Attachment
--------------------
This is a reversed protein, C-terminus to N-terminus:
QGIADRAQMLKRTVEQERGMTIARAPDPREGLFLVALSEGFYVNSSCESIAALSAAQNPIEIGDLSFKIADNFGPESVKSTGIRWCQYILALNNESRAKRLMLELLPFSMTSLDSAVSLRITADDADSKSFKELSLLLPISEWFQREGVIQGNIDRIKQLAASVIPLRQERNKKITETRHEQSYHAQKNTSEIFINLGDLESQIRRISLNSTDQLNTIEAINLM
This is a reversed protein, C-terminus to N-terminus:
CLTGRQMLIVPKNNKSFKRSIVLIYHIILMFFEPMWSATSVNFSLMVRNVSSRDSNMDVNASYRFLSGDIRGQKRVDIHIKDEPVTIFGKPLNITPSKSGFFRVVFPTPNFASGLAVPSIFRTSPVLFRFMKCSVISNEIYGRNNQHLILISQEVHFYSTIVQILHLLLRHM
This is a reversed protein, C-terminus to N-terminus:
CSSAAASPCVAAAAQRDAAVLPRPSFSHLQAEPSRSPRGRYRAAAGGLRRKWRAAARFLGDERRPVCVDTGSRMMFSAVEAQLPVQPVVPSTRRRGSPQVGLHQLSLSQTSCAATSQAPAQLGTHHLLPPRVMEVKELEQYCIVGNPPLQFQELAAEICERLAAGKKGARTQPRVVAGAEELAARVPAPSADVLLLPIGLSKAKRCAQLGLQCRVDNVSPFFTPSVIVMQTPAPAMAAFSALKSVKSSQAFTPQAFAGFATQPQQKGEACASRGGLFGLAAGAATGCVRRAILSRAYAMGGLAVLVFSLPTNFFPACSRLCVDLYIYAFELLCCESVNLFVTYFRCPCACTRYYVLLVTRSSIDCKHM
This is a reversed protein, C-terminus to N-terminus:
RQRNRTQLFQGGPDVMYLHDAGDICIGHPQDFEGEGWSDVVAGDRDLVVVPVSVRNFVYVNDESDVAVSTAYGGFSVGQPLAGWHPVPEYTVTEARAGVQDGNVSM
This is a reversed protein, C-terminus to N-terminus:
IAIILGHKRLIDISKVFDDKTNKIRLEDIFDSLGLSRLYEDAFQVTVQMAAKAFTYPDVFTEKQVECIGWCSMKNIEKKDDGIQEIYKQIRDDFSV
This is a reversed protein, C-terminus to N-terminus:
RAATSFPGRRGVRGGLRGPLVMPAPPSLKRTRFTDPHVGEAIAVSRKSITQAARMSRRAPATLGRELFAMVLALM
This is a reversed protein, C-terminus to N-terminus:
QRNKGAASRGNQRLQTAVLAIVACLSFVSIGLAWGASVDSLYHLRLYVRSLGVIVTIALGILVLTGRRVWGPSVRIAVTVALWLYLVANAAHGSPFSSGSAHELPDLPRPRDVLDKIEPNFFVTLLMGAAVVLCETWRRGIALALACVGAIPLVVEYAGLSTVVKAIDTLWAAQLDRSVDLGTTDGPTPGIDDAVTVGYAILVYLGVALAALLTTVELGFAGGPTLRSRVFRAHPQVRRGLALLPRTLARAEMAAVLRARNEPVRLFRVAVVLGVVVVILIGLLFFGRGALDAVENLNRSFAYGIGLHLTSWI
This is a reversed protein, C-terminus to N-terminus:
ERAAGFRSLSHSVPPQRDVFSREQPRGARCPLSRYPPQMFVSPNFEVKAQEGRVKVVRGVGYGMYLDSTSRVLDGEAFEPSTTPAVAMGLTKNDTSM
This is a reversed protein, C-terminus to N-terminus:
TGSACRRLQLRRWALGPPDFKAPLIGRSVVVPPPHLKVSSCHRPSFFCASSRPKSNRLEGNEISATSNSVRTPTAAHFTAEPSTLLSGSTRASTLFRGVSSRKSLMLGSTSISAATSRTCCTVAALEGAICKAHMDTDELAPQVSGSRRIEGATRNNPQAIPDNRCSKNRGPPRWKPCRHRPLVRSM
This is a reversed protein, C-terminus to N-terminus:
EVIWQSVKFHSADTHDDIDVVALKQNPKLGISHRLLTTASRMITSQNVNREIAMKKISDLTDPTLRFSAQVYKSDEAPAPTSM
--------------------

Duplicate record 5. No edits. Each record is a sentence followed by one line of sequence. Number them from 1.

This is a reversed protein, C-terminus to N-terminus:
IAIILGHKRLIDISKVFDDKTNKIRLEDIFDSLGLSRLYEDAFQVTVQMAAKAFTYPDVFTEKQVECIGWCSMKNIEKKDDGIQEIYKQIRDDFSV